“I never thought about getting politically active, but with the government pushing more and more into my faith it has become necessary.”
I heard something similar to this while listening to NPR this morning during an interview. The person being interviewed was a Catholic who was petitioning to get a marriage equality ban on his state’s ballot for this November. I have an issue with thinking like this. The problem is that people who believe that we’re imposing on their religion when we allow other people to do something they claim is against their religion. This thinking would then lead us to essentially adopt a religion because if we bend to these “impositions” then our law is guided by these religious rules. This would be adopting a religion in practice. Which, according to the Bill of Rights, we cannot do (Congress shall make no law respecting an establishment of religion, or prohibiting the free exercise thereof).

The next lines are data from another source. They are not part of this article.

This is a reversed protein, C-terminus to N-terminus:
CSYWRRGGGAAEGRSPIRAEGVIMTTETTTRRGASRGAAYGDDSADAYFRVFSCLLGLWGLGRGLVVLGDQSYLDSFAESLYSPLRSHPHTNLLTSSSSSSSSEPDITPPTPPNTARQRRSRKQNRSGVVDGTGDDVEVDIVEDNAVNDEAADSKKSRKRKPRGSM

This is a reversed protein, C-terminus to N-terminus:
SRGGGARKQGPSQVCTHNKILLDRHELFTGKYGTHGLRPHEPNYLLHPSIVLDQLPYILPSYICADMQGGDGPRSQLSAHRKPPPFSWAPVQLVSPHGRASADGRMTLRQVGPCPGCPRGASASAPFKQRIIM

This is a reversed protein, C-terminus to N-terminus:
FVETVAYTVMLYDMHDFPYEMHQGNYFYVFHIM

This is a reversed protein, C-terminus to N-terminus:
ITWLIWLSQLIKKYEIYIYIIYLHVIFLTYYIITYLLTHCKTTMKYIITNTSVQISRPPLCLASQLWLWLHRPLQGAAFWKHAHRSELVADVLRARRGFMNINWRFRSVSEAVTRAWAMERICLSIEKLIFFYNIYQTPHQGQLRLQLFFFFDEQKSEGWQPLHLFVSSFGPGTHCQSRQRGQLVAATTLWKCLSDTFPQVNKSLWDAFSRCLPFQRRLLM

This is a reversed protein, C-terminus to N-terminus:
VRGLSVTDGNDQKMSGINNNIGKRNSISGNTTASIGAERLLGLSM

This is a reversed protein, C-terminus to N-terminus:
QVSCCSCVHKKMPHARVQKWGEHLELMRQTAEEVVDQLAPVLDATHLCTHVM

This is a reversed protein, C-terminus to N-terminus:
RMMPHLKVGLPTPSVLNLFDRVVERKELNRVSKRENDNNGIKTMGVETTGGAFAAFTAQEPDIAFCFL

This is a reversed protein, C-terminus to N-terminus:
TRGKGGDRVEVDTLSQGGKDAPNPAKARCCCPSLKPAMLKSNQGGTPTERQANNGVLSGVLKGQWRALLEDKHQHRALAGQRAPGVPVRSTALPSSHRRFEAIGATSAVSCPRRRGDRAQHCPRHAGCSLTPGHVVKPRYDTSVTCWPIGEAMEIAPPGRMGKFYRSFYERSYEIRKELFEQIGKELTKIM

Also, how is someone else being granted the right to marry imposing upon your religion? We aren’t forcing people to get married to anyone they don’t want to get married to.
Also, requiring insurance companies to cover birth control has been a topic in the news. And I’ve heard people claim that it imposes on their religion when they give other people birth control. How is that imposing on religion? It’s not. You don’t have to use the birth control. Someone else wants to use it.
These claims of imposing upon people’s faith are disturbing to me because they’re based on false equivalencies. They also reek of the “take our country back” radical messages of the tea party which has it’s own issues.